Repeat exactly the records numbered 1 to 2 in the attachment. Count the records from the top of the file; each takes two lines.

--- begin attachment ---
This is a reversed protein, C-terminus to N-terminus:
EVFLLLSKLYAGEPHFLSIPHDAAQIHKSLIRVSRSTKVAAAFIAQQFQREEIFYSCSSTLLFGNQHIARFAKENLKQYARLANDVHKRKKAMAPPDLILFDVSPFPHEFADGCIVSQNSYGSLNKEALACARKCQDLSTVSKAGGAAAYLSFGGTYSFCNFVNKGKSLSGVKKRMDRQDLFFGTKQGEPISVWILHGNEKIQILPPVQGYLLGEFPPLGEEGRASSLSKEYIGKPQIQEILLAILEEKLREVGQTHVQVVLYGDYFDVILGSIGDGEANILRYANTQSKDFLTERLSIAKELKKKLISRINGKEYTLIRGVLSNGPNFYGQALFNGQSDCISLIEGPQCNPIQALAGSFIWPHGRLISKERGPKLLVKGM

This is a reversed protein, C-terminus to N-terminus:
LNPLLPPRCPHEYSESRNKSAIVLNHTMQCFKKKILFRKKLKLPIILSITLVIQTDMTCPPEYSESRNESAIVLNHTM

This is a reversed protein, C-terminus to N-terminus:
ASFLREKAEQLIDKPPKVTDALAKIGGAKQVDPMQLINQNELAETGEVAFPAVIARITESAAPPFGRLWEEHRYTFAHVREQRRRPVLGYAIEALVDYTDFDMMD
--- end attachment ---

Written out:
This is a reversed protein, C-terminus to N-terminus:
EVFLLLSKLYAGEPHFLSIPHDAAQIHKSLIRVSRSTKVAAAFIAQQFQREEIFYSCSSTLLFGNQHIARFAKENLKQYARLANDVHKRKKAMAPPDLILFDVSPFPHEFADGCIVSQNSYGSLNKEALACARKCQDLSTVSKAGGAAAYLSFGGTYSFCNFVNKGKSLSGVKKRMDRQDLFFGTKQGEPISVWILHGNEKIQILPPVQGYLLGEFPPLGEEGRASSLSKEYIGKPQIQEILLAILEEKLREVGQTHVQVVLYGDYFDVILGSIGDGEANILRYANTQSKDFLTERLSIAKELKKKLISRINGKEYTLIRGVLSNGPNFYGQALFNGQSDCISLIEGPQCNPIQALAGSFIWPHGRLISKERGPKLLVKGM

This is a reversed protein, C-terminus to N-terminus:
LNPLLPPRCPHEYSESRNKSAIVLNHTMQCFKKKILFRKKLKLPIILSITLVIQTDMTCPPEYSESRNESAIVLNHTM